• When Motown commissioned celebrity photographer Harry Langdon in 1976 to shoot Thelma Houston, the omens must have been good. The singer had been signed to the record company for five years by that point, with no significant hits. But the album which featured the Langdon photos – including the front-cover portrait above – soon delivered. Any Way You Like It was released on the Tamla label in October ’76, and by the following April, one of its tracks, “Don’t Leave Me This Way,” was Number One on the Billboard Hot 100. Finally, Thelma ruled the world.
  • “It feels great,” she told Associated Press that spring. “This is why you make records. You want to sell them.” Also unusual: that this was one of the few Motown hits to reach the Billboard summit with a non-Motown song. “Don’t Leave Me This Way” was co-written by Kenny Gamble and Leon Huff from rival music company Philadelphia International, and first recorded by their act, Harold Melvin & the Blue Notes. The producer of Houston’s breakthrough, however, was decidedly a Motown stalwart: Hal Davis, who had joined the company in Los Angeles years before it moved lock, stock and barrel from Detroit in 1972. “Everybody in the world had produced [Thelma],” Davis said in The Billboard Book Of Number One Rhythm & Blues Hits, “and nobody could come up with a hit. We needed to bring Thelma home.”
  • Before 1977, Thelma’s luck hadn’t been all bad. She had made a critically-acclaimed album, Sunshower, with songwriter Jimmy Webb, and achieved some brief chart presence with a single on Motown’s MoWest label, “You’ve Been Doin’ So Wrong For So Long,” which was also nominated for a Grammy award. Her first MoWest album, too, was well-received, containing songs by Kris Kristofferson, Severin Browne (Jackson’s brother), Barry Mann and Cynthia Weil, and Patti Dahlstrom. The photo featured its front-cover was taken by Jim Britt, who shot many Motown stars.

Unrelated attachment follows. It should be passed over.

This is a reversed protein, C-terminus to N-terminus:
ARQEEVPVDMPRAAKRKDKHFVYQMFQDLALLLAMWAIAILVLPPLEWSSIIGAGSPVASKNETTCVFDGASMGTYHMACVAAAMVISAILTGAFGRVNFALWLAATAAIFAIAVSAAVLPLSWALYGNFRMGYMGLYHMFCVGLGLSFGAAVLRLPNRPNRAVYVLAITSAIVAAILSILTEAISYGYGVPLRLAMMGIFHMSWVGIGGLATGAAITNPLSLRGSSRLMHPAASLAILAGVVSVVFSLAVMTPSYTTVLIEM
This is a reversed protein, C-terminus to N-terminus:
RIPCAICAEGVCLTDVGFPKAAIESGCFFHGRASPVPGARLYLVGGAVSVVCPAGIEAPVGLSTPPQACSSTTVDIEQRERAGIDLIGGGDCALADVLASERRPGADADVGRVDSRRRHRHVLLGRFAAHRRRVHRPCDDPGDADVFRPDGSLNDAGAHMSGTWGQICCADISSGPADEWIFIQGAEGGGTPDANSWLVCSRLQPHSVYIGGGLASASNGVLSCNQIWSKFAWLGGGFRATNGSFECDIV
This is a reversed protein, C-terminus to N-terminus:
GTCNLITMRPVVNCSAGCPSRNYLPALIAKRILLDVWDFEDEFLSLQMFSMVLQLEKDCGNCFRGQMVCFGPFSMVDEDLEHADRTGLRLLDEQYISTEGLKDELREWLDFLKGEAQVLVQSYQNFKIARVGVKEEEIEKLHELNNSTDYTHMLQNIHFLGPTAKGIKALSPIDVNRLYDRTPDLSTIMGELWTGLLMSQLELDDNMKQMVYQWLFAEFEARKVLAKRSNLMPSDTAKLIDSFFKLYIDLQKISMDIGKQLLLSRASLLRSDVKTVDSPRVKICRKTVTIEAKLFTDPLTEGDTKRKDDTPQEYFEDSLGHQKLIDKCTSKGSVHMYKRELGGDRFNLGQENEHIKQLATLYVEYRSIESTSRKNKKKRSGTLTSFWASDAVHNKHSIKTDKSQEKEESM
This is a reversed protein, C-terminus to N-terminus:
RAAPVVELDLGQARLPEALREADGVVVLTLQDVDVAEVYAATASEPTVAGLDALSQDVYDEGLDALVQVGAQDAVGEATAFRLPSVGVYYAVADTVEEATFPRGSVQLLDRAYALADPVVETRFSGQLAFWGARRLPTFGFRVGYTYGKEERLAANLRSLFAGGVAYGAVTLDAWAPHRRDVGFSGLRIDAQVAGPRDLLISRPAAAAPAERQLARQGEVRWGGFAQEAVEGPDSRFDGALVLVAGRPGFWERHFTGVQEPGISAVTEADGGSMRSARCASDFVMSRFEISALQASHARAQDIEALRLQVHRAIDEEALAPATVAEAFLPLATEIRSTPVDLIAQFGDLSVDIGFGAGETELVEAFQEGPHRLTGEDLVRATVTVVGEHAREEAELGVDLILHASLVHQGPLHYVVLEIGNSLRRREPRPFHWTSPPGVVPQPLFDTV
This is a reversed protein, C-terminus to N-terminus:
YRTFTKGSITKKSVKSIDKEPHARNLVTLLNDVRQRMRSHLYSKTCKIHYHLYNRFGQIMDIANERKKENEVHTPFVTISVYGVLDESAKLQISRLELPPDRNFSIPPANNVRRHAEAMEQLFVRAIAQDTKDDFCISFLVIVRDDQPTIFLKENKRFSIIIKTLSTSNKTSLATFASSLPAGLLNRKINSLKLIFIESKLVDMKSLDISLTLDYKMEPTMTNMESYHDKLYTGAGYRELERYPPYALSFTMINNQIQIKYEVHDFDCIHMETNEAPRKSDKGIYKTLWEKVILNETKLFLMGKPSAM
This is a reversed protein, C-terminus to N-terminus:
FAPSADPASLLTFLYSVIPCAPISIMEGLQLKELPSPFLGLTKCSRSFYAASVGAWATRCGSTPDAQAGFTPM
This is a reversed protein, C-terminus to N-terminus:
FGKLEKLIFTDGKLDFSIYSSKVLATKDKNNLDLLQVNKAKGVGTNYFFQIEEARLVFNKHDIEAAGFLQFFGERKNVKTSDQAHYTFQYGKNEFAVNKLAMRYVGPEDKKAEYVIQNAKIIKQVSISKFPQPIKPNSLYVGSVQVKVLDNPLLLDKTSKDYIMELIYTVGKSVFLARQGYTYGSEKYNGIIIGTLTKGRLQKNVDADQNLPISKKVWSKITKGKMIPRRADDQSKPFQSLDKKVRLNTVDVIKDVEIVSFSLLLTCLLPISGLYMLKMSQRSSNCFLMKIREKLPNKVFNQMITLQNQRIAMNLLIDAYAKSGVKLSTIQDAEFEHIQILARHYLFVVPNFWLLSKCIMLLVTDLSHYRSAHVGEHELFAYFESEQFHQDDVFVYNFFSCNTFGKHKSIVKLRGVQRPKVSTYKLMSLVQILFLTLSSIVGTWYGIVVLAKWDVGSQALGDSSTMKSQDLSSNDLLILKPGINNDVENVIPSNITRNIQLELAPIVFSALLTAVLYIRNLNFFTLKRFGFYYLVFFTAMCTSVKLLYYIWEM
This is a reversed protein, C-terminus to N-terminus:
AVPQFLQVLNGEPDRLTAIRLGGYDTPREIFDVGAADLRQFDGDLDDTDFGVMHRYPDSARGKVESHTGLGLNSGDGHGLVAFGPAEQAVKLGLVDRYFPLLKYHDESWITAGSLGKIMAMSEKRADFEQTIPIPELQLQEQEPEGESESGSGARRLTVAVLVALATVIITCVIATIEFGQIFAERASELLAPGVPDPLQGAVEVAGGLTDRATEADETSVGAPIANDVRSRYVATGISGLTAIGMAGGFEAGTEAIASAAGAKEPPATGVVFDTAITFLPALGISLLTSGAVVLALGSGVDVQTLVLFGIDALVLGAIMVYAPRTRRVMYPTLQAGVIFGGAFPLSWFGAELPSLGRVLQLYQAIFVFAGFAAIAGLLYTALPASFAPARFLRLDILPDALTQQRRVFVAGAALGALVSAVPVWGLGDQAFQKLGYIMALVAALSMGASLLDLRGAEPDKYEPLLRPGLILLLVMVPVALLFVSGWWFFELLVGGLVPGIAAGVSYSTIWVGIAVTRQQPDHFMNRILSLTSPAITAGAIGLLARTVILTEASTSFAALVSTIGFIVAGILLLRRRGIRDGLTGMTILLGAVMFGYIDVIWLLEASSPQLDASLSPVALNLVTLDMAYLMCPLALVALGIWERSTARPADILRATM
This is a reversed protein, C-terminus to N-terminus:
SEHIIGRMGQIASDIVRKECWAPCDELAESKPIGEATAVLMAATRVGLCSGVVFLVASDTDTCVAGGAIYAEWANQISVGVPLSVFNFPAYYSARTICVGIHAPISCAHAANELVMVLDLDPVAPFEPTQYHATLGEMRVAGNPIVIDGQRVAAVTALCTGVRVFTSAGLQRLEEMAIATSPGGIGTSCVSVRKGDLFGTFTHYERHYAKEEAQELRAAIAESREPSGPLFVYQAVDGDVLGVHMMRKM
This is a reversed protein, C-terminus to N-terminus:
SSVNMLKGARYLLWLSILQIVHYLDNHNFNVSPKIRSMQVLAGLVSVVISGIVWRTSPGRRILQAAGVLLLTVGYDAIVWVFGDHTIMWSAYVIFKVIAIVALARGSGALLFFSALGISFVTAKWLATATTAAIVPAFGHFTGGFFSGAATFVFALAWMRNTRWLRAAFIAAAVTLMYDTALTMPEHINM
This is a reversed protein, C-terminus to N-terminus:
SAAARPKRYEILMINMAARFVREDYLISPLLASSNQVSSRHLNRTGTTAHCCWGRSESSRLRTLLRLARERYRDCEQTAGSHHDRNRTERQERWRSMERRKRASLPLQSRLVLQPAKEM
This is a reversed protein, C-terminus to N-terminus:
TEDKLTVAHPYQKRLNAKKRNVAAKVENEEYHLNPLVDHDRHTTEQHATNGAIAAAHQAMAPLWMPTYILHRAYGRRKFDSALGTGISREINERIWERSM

• Likewise, Harry Langdon had been commissioned by Motown before his Thelma shoot – most notably, photographing Diana Ross for her debut album – and had snapped other black heroines, including Cicely Tyson. Later, he photographed Donna Summer, Curtis Mayfield, Halle Berry and Missy Elliot, among others. Thelma had something else in common with Miss Ross. The basic tracks for “Don’t Leave Me This Way” were recorded by Hal Davis during the same period that he created Diana’s “Love Hangover.” Both were cut at the Paramount studios in Los Angeles, with a common core of musicians, including Art Wright on guitar, Henry Davis on bass, and James Gadson on drums. But for the cover art of Diana Ross, which contained “Love Hangover,” Motown commissioned not Harry Langdon, but another renowned celebrity photographer, Victor Skrebneski. Any way you like it, Mr. Gordy.